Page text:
(16) To the woman He said:
"I will greatly multiply your sorrow and your conception;
In pain you shall bring forth children;
Your desire shall be for your husband,
And he shall rule over you."
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The second of Eve's curses deals with her relationship with her husband. It explains why many marriages fail and why many of the rest are unhappy. As mentioned before, human relationships are just as likely to fail as to succeed when men and women rely on human knowledge rather than revealed, godly wisdom.
The NKJV's rendering of the latter half of Genesis 3:16 is typical of many translations: "Your desire shall be for your husband, and he shall rule over you." From this we can see that the two clauses cannot be parallels. Instead, they form a statement of action and reaction. Because the woman "desires" her husband, he will "rule over" her.
Yet this does not make much sense as a curse. Why should a woman's desire for her husband cause him to dominate her? Most men would gladly accept his wife's desires for him, causing him to treat her more gently rather than roughly, as is implied in this verse. How are we to understand this?
The key is in the word "desire," translated from the Hebrew tesuqah, which the Brown, Driver and Briggs lexicon calls "unusual and striking" (p. 1003). It occurs only three times in the Old Testament: here, Genesis 4:7, and Song 7:10. It can carry the sense of sexual longing (as in the Song of Songs), but its usage in Genesis 4:7 shows another side, that of a desire to overcome or defeat another: "[Sin's] desire is for you, but you should rule over it." This latter meaning fits Genesis 3:16 better than the former.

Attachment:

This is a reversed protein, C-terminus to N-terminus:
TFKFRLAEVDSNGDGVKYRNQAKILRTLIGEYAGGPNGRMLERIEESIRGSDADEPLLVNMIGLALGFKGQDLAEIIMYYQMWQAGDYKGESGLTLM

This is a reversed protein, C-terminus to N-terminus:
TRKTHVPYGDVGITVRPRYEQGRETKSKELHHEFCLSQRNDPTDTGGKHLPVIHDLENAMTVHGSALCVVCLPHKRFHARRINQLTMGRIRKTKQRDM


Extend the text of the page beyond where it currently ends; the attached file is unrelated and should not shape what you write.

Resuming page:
Thus, God is saying that a woman's desire will be to gain the upper hand over her husband, but because she is the weaker vessel, her husband will put her down by force, if need be. The curse is that, in the main, women will lose the battle of the sexes. History bears this out. Until the advent of women's rights movements, women were virtually their husband's property, treated as heir-producing machines, given little freedom, and forced to serve their husband's every whim. In many cultures, men bought and sold women like cattle. Some cultures maintain this custom even today.
Only where true Christianity flourishes is there any real easing of this curse. Ephesians 5:22-33 teaches how we can decrease its effects within our marriages—by emulating the virtues of Christ's relationship with the church. Thus, wives are told to submit rather than contend, and husbands are commanded to love rather than dominate. It takes conscious effort to overcome the evil, ingrained habits of 6,000 years of misguided practice.
— Richard T. Ritenbaugh